Cheater pieces bad?

Discussion in 'Trumpet Discussion' started by Jarrett, Dec 29, 2009.

  1. Jarrett

    Jarrett Piano User

    Nov 11, 2003
    Richland, MO
    Ok, this other thread reminded me of something I've been wondering about. . .

    I was working with this trumpet section from an area high school a while back as part of this collaboration between them and the band I'm part of. Anyway, all the trumpet players (high school) were playing on TINY mouthpieces... I'm talkin Bobby Shew 1, 6a4a sized stuff. And, needless to say, everything sounded terrible. I broke out my "bag o' mouthpieces" and handed out 3c's to everyone and the rehearsals sounded a ton better...

    How do you guys feel about young players playing on "cheater" pieces? As I told them, I'm not a fan of cheater mouthpieces for young players, and I recommended they find a conventional mouthpiece and stick with it for a while. (I think I even gave away a couple)
  2. trumpet_man

    trumpet_man Piano User

    Jan 17, 2008
    In my opinion they definitely don't sound as good.
  3. s.coomer

    s.coomer Forte User

    Mar 25, 2005
    Indianapolis, In
    I guess some folks put them on them thinking that they will get more instant results. I don't know if they do or not, but the sound is usually poor. I agree with you put them on a regular piece and learn to play correctly. Maybe you need to have a discussion with their teacher as to his reasons. Probably isn't a trumpet player or brass player and would appreciate the insight.
  4. Rushtucky

    Rushtucky Pianissimo User

    Sep 15, 2008
    Indianapolis, Indiana
    Most beginner students start out with a Bach 7C or a version thereof, and depending on the instructor or director, progress to a 5C, however preferably a 3C. Those with smaller lips sometimes will be put into a 10 1/2C.

    I definately do not encourage "cheaters" for students.

    As they mature they can then "experiment" with different mouthpieces. For example, my primary mouthpiece is the Bach 3C, however I will use the Bach 1 1/4C everyone in awhile.
  5. lmf

    lmf Forte User

    May 16, 2007
    Indiana USA
    What you gain on higher notes, you may lose in tone. The concept of "cheater" mouthpieces always seems to be a method to eliminate better practicing and technique which somehow doesn't seem right. Somehow, I don't believe "cheater" mouthpieces is the best plan for higher playing. Cheating appears to be a quick fix, but rarely leads to success over the long term. I may be wrong!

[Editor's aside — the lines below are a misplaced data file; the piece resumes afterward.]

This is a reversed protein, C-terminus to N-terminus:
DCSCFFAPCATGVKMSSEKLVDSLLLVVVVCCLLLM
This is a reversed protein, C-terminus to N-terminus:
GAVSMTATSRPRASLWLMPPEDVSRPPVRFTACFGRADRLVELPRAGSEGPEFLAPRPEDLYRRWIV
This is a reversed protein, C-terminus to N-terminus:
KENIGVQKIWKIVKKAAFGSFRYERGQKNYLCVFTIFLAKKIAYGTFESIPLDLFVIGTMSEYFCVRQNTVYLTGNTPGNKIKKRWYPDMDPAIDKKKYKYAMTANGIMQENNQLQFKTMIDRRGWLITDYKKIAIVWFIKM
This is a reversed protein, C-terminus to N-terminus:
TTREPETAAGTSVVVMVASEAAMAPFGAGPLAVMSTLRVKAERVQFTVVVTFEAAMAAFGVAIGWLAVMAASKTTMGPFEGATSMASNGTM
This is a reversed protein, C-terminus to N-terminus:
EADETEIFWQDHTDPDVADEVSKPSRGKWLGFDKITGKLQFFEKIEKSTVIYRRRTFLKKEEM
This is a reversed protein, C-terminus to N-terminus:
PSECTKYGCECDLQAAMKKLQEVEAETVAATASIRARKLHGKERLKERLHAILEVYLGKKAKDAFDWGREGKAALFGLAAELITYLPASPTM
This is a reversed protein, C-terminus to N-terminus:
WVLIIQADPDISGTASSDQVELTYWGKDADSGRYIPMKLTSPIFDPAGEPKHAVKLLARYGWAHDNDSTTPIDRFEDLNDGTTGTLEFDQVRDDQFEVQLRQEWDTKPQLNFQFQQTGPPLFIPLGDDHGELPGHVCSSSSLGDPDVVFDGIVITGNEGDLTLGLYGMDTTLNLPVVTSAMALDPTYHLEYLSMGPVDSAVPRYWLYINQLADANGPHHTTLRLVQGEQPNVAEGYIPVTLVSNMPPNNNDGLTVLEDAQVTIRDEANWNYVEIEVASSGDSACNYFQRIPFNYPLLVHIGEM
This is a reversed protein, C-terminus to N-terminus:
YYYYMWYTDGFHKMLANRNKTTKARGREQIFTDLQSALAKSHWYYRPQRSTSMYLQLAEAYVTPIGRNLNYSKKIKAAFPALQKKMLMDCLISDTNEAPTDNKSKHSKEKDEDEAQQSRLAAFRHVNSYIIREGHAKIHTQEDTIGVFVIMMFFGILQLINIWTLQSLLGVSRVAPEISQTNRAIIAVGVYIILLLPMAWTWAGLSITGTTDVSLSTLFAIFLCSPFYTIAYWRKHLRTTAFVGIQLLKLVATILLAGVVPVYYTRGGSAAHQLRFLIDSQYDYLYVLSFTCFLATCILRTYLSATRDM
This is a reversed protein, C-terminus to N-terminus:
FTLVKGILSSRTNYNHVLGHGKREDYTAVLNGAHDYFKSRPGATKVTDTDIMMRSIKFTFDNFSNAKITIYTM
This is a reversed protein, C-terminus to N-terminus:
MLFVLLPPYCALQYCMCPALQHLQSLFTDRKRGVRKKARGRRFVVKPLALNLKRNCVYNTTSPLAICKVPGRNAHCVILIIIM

Best wishes,

  6. Dale Proctor

    Dale Proctor Utimate User

    Jul 20, 2006
    Heart of Dixie
    Playing on tiny mouthpieces is never good for a developing player. Nothing wrong with a well-developed player using one to get a "sound" they're after, and/or giving themselves a little more high-range endurance with one (such as a big band gig), though.
  7. erd402

    erd402 Pianissimo User

    Mar 21, 2009
    West Virginia
    I've never liked the term cheater mouthpiece. Specialized mouthpiece being played by a cheater, although longer, I think is more appropriate. Just about everyone I know uses really big mouthpieces. No one in our band uses tiny mouthpieces, but just about everyone uses 1 1/2C's.
  8. Rushtucky

    Rushtucky Pianissimo User

    Sep 15, 2008
    Indianapolis, Indiana
    I totally agree on the use of so called "cheaters" for the upper register. It makes the tone sharp and sometimes tinny.

    However, I do endorse using the larger cup mouthpieces for select and specialized gigs. Many of those that play in a symphony will use a Bach 1 or 1C both of which produces an enormous tone, but they also require some with a good embouchure. The 1 1/4C is used by many, especially those with powerful embouchures, because it produces a powerful compact tone. It is one of my favorite mouthpieces other than the 3C.

    As stated, I do not recommend a mouthpiece with a cup size above C for student players.
  9. gbdeamer

    gbdeamer Forte User

    Oct 16, 2008
    Use the right tool for the job. If a 1 1/4 C isn't cutting it for the lead parts you're playing, switch to something different.

    I knew a band director who had his lead players band use Jet Tones for Marching Band and ! 1/2 C's for concert band. Use the tool that makes the job easiest...
  10. Mamba21500

    Mamba21500 Piano User

    Feb 26, 2009
    I use a "cheater mouthpiece" along with a 7C and sometimes a Denis Wick 4 with a converter. They each do their jobs, the "cheater" is for big band work, e.g. playing high C and above a lot. The 7C is general. The DW4 is when I need a reaally really soft sound.

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